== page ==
Kepler-1229b is a planet 2.7 times the mass of Earth in the habitable zone of a red star. Studies indicate that zodiacal light might be visible from its surface, creating a red, almost lavalike glow in the night sky.

One of the most coveted sights for skygazers is the zodiacal light, a tall cone of whitish light that climbs the mid-latitude sky before dawn in autumn and at twilight in the spring. The light comes from the Sun glinting off dust particles in the Solar System and the dust, it seems, originates from comets and possibly even from Mars.

It turns out that anyone looking up on some exoplanets could see their own zodiacal light as well.

In excess

In research presented at the virtual 239th Meeting of the American Astronomical Society last week, Jian Ge of Shanghai Astronomical Observatory and Chinese Academy of Sciences — whose team included three high school students — described other solar systems where data suggest there exist debris disks that could give rise to otherworldly zodiacal light.

Ge worked with Chinese and American colleagues, including high schoolers Larry Ge, Amanda Hao, and Justin Hou. They gathered information from a number of sources, including the Kepler space telescope, the former Wide-field Infrared Survey Explorer space telescope, the Gaia mission. The team looked at three worlds: the super-Earths Kepler-69c, Kepler-1229b, and Kepler-395c, all of which may be habitable. They sleuthed a variety of infrared data, searching for “extra” emission in the infrared portion of the spectrum. This excess is indicative of solar system dust and debris absorbing light and re-radiating it at longer wavelengths.

What’s more, they found dust as hot as 260 degrees Fahrenheit (127 degrees Celsius). Based on the similar temperature of our solar system’s own zodiacal dust, this suggests dust lurking close to at least two of the planets.


On Kepler-69c, a super-Earth 2.1 times the mass of our planet with a Venus-like atmosphere, the zodiacal light might appear as a narrow, bright band of white light.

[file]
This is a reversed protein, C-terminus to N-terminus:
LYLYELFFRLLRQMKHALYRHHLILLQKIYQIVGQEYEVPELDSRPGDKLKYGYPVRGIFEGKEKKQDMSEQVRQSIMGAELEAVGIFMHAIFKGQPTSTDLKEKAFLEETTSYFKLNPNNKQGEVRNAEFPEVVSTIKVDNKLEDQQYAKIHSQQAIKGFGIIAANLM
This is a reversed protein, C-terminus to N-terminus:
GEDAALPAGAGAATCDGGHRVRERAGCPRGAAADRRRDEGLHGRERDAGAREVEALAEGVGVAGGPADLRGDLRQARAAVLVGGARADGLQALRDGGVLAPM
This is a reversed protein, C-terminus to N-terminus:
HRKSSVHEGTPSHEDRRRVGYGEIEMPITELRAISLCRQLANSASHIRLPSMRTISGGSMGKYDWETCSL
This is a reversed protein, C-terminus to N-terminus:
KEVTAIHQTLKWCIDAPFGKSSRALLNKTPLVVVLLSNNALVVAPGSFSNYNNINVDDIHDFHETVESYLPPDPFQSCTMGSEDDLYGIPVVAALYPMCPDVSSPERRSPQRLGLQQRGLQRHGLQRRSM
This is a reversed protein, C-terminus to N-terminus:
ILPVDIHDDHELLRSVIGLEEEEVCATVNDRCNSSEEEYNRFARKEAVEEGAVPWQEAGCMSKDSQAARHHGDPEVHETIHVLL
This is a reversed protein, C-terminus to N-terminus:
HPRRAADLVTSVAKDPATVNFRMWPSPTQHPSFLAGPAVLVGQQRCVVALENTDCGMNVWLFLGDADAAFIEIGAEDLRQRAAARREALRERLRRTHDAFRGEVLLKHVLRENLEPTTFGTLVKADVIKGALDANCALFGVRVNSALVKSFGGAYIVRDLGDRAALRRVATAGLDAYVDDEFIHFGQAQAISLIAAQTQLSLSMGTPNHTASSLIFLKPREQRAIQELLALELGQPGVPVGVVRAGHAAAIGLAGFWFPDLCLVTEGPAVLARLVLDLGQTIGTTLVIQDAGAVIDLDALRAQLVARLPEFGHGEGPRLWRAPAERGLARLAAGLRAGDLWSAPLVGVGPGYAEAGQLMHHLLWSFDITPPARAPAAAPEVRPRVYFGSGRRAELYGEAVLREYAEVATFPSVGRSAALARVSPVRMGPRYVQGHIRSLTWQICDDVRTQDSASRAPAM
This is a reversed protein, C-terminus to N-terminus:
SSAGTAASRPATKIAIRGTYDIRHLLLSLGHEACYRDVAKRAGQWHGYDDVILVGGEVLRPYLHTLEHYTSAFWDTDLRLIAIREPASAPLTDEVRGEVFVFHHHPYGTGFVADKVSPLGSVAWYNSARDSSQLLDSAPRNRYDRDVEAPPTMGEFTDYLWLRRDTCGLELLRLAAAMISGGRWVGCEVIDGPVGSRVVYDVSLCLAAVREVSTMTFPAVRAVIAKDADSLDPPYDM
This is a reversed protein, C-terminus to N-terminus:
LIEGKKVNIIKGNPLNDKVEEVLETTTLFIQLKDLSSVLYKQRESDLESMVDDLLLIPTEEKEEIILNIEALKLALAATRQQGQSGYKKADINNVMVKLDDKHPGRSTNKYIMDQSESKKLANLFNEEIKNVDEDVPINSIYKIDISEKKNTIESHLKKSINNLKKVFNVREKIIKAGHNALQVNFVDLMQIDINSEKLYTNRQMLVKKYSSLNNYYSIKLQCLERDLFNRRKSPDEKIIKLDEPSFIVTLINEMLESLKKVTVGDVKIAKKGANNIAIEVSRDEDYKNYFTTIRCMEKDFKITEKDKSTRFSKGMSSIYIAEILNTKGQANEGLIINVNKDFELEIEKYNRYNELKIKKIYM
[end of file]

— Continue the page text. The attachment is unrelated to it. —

Details in the dust

The team’s illustrations portray a poetic sense of the possible views. On both Kepler-1229b and Kepler-395c, red host stars would render an almost volcanic-looking zodiacal light. On Kepler-69c, the planet’s venusian environment might turn its zodiacal light into a white searchlight in a dark muted sky.

These results are not just aesthetic. The presence of dust suggests there could be — especially in the two younger systems — active formation of small objects like moons and minor planets. The prospect can help foster future research into how such smaller objects can both collide into and stabilize exoplanets.

“Younger planet systems experience more activities (such as comet activities and asteroid collisions),” Ge told Astronomy. But “we cannot rule out that some old systems experience occasional activities.” For example, the oldest system, Kepler-69, might have been experiencing increased activity — such as collisions or cometary activity — close to the star while Kepler was observing it, Ge says.

As to anyone — or anything — actually looking up from those planets to see the zodiacal light, well, theoretically it’s possible.

Although Ge says astronomers have previously found debris disks around other systems, none of them were considered habitable. “Our work is the first-ever on zodiacal light and debris disks around habitable planet systems,” Ge says.

So, the next time you’re hunting for the zodiacal light here on Earth, perhaps you can stretch your imagination to some other worlds where eyes are also looking.


Source: Astronomy Magazine